Wine and Chocolate Pairings

November 21, 2013 3 Comments

For Wine and Chocolate Lovers

Chocolate and wine are two of the most complex, delicious and indulgent culinary delights one can enjoy, but pairing them can be tricky business! Both can overwhelm the senses, in addition, some chocolates can coat the palate and some wines can leave the palate dry. I've taken the time to demystify this pairing challenge and have found some excellent pairing suggestions that bring out the best in both! Dessert wines pair the best with chocolates and can confidently stand on their own for a "liquid dessert". I know not everyone enjoys dessert wines, but these often overlooked wines are the most tedious wines to craft and can offer the most complex, interesting flavours and earn some of the highest ratings from the world's strictest wine critics. So even if you don't love them, I urge you to try them...someone went through a lot of work to make it! Dessert wines can get their sweetness and complexity from several different wine making methods. I've listed three of the most popular methods here. (And, yes! I serve all three styles at our Wine and Chocolate Parties!) Dried grape wines Whether the grapes are dried in the sun, left on the vine to freeze or shrivel due to noble rot the natural sugar content in the grape is concentrated resulting in a sweet wine. Same famous examples of this technique are Sauternes from France, Recioto from Italy and Canada's very own ice wine!
Pairing Suggestion: Susan Balbo Late Harvest Malbec and our dark chocolate Cinnamon Ginger
Fortified wines Famous wines such as Port use this method of partially fermenting the sugars then arresting the fermentation process by adding grape brandy. Fortified wines can be made with either white or red grapes and can be either aged in barrels or in bottles. The result is a broad spectrum of characteristics - from raspberry and plums to spice and rich, nutty flavours.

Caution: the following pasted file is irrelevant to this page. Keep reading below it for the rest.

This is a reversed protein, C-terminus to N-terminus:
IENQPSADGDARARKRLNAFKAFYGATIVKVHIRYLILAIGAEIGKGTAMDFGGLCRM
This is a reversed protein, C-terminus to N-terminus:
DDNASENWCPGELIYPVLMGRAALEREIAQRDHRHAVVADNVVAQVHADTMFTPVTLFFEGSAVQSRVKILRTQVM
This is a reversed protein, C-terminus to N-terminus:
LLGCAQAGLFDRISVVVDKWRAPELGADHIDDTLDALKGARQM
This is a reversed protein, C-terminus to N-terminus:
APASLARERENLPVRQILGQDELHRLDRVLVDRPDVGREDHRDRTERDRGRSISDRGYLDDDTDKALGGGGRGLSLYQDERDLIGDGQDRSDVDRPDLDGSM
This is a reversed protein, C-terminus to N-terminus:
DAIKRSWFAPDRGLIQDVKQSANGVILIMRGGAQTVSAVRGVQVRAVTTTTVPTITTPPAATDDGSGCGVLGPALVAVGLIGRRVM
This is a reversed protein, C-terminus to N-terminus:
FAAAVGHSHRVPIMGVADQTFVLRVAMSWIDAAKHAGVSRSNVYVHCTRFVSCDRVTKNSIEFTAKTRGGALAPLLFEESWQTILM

Pairing Suggestion: Sandeman Tawny Port 20 Year Old with our milk chocolate Mochaccino praline and seasonal Earl Grey ganache
Solera wines Sherries are the most popular example of this wine making method. Similar to port, Sherry is fortified but at the end of the fermentation process. Then, the young fortified wines are blended with older fortified wines to add complexity.
Pairing Suggestion: Emilio Lustau Sherry East India Solera NV with our Amaretto fresh cream and our dark chocolate Carre Cognac
Are you drooling? I am! If you would like to experiment or learn more about wine and chocolate pairings, please join us for one of our public Wine and Chocolate Classes or book your own private Wine and Chocolate Party! Pick up a bottle of one of the suggested wines and a box of our assorted chocolate for the perfect hostess gift this holiday season. And for a unique Christmas gift for your favourite wine and chocolate lover, we also sell gift certificates for our Wine and Chocolate classes!


3 Responses

CocoLady
CocoLady

June 05, 2014

Just bought some new sherry, tokay and port today : ) Looks like a private pre-screening tasting is in order!

Sofie Blunck
Sofie Blunck

June 05, 2014

I am a big fan of port and sherry in the winter months(and chocolate every day of the year;)).
What a great Christmas/ hostess gift idea! A bottle of your choice and a"matching" box of chocolates!
I may even feel confident enough to host my own pairing party after reading this post!

Brenda Sargeant
Brenda Sargeant

June 05, 2014

TOTALLY drooling. I really need to experiment with wine more (and chocolate of course!), I tend to stick to the couple I love and never step out of that bubble.

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